They can play the religion game or they can play the government game but not both. There's your fuzzy line, your slippery slope, your dilemma.

Why should an organization that doesn't pay taxes get a say in what the government in the role of the guardian of those taxes does or does not do with them? Why should a religious organization have the power to influence politics?
edit on 8/18/2015 by ~Lucidity because: typo



posted on Aug, 18 2015 @ 05:51 AM
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originally posted by: Teikiatsu
Back to the OP, and drop all the misinterpretations of the COTUS by social-progressive, historical illiterates.


originally posted by: infolurker

Time for the BS to stop. Allow churches to openly preach what they want.



Absolutely. 100% agree. There is no 'allow' needed. Clergy, preach it.

If you don't like it, don't go to that church. You tax dollars aren't subsidizing it.


Ah, but your tax dollars are subsidizing the police protection that keeps the collection from being stolen;
your tax dollars are subsidizing the fire protection that keeps the church from burning down; your tax dollars are subsidizing the streets that bring the sheeple to the steeple; your tax dollars are subsidizing the sanitary and storm sewers that keep the church from being really stinky and wet. Shall I continue?



posted on Aug, 18 2015 @ 06:52 AM
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originally posted by: ~Lucidity
a reply to: Gryphon66

They can play the religion game or they can play the government game but not both. There's your fuzzy line, your slippery slope, your dilemma.

Why should an organization that doesn't pay taxes get a say in what the government in the role of the guardian of those taxes does or does not do with them? Why should a religious organization have the power to influence politics?


Trust me, the logic of the situation is not lost on me. However, despite the usual cries of victimization and unfair treatment, churches (and that does include the megachurch/TV evangelism sideshows regardless of whether these folks want to exclude those or not) are basically given free-rein. The IRS doesn't even try to apply it's own very loose "rules" to what does constitute a church, and further, do you know how many churches were audited in the last 2 years? Three. Before that, there was a moratorium on auditing churches. Why?

Well, because churches are "special." And they are. Oddly enough, that is what I'm arguing for here, even though I personally feel that most churches are nothing more than hotbeds of hate and ignorance, the Constitution is clear.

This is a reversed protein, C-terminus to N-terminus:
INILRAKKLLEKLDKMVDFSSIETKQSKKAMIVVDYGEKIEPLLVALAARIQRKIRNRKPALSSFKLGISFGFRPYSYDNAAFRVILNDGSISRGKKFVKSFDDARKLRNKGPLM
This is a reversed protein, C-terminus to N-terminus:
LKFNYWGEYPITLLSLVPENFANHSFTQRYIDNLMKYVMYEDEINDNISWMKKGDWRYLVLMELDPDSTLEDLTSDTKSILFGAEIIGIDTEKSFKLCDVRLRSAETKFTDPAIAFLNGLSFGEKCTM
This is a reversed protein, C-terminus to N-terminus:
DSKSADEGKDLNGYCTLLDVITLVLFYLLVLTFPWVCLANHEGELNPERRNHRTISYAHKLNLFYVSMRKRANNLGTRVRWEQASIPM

Religion is given a "special" place in America ... but that place should not allow churches to be scofflaws.

Time after time, poll after poll, associations of ministers have maintained that their pulpits are NOT the place for politics. You saw earlier the typical saw that "all social movements began in churches" well ... not only is that not true, but, there is a difference between preaching that it is "unchristian to keep other people as slaves" and telling your congregation to vote for "the Mormon over the Muslim."



posted on Aug, 18 2015 @ 07:05 AM
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a reply to: F4guy

Isn't it funny how right-wingers can justify imagining that they can trace their "taxdollars" all the way through the vast system of government spending to determine that they paid for someone elses medical procedure or supplies, but suddenly, completely lose that preternatural (i.e. non-existent) ability to scry where dollars go when it comes to churches?

As they would (rightly) point out in every other situation, nothing is free. Giving a tax credit means that the rest of us, proportionally, have to pay more taxes. Forget the fact that these churches (including the obvious con games run in the megachurch and TV evangelist groups) own millions if not billions of dollars of property that is also, unlike the rest of us, untaxed, that they never pay a penny on goods that they purchase (even 65 million dollar personal jets), etc.

There is no free lunch. Churches should face that fact.



posted on Aug, 18 2015 @ 07:35 AM
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originally posted by: Teikiatsu

originally posted by: Gryphon66
... and to me ...

The loose association of States under the Articles of Confederation was not sufficient to the needs of a NATION.

The PEOPLE sent representatives to create a new NATION.

It is ridiculous to claim that the document that actually CONSTITUTES a government is designed only to LIMIT that government.

The First Ten Amendments, aka, the Bill of Rights was added, immediately to address concerns about "too much central power" and to insure the "rights of the People."

It was sold (and ratified) as a set. It was ratified by the States, and by every State that has joined the Union has known what they were agreeing to.



So that's your foundation of understanding for the COTUS. Got it. And it's totally wrong.

It's ridiculous to think that a group of sovereign states that had just escaped the bonds of one central authority would hand over their autonomy to another. The Constitution was not sold as a nation. It was promoted as a means for the individual states to interact equally with each other and other nations, while still maintaining their internal affairs.


Actually that's not true. That fits the Articles of Confederation far more than it does the Constitution. But the Articles of Confederation failed miserably because the "central" government was simply too weak. So the "founding fathers" created the Constitution specifically to create a stronger central/federal government. You've got it backwards.